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Journal Article

The Processing of Kinetic Contours in the Brain

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http://pubman.mpdl.mpg.de/cone/persons/resource/persons83797

Bartels,  A
Department Physiology of Cognitive Processes, Max Planck Institute for Biological Cybernetics, Max Planck Society;

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Citation

Zeki, S., Perry, R., & Bartels, A. (2003). The Processing of Kinetic Contours in the Brain. Cerebral Cortex, 13(2), 189-202. doi:10.1093/cercor/13.2.189.


Cite as: http://hdl.handle.net/11858/00-001M-0000-0013-DD00-D
Abstract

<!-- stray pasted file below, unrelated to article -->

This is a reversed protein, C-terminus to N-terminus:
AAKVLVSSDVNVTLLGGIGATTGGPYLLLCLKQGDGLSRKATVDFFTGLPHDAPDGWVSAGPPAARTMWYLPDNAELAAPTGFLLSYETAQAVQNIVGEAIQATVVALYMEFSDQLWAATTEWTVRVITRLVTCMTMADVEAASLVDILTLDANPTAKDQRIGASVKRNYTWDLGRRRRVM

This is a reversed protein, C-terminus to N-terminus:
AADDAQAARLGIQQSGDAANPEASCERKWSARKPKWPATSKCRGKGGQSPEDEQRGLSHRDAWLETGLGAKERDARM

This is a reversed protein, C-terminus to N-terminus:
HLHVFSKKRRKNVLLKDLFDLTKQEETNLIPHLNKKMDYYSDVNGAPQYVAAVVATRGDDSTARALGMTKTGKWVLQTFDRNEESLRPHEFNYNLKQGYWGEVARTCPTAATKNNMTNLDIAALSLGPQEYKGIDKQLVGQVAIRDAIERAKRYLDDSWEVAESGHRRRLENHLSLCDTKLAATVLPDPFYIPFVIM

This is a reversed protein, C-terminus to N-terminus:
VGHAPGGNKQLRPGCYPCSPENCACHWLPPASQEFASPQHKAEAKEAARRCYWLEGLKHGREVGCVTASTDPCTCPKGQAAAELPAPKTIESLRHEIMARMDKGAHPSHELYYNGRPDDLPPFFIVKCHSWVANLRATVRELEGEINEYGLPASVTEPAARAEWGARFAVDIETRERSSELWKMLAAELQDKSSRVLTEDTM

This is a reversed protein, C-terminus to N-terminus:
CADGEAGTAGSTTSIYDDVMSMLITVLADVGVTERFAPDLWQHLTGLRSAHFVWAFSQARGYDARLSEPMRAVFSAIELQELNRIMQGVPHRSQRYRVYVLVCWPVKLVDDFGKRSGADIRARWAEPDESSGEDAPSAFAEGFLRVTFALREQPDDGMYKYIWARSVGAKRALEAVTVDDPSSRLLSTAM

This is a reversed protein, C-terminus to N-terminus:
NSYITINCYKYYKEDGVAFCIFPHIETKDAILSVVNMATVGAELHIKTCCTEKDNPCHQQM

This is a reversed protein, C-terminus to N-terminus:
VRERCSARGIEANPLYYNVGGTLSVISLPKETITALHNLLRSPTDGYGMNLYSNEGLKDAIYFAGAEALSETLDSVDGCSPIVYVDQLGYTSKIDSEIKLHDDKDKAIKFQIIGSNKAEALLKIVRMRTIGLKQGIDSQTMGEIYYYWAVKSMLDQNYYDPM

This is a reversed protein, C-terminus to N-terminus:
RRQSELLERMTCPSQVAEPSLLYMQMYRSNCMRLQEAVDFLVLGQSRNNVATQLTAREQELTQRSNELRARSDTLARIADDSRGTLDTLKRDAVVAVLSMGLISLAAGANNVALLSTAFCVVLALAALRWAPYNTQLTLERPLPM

This work investigates whether the brain assigns special cortical areas for the processing of kinetic contours. In human imaging experiments, we compared the brain activity produced in the so-called ‘kinetic occipital’ area (‘KO’) when humans perceive shapes generated from kinetic boundaries or from equiluminant colors. ‘KO’ was activated whenever subjects perceived shapes, no matter how they were derived; it is therefore not specialized for the processing of kinetic contours. The application of independent component analysis (ICA) to imaging data obtained when subjects viewed 22 min of an action movie showed that the time course of activity in ‘KO’ correlates better with activity in area V3 than with activity in two adjacent areas, V5 and LO. We thus consider ‘KO’ to be part of the V3 family of areas, and use the terminology of Smith et al. (J Neurosci 18:3816–3830, 1998), to refer to it as area V3B. Recordings from orientation-selective cells in the macaque V3 complex show that the great majority have the same orientational specificity when tested with oriented lines generated from kinetic stimuli or from luminance differences. We conclude that there is no present evidence for a visual area specialized for the processing of kinetic contours in the primate visual brain.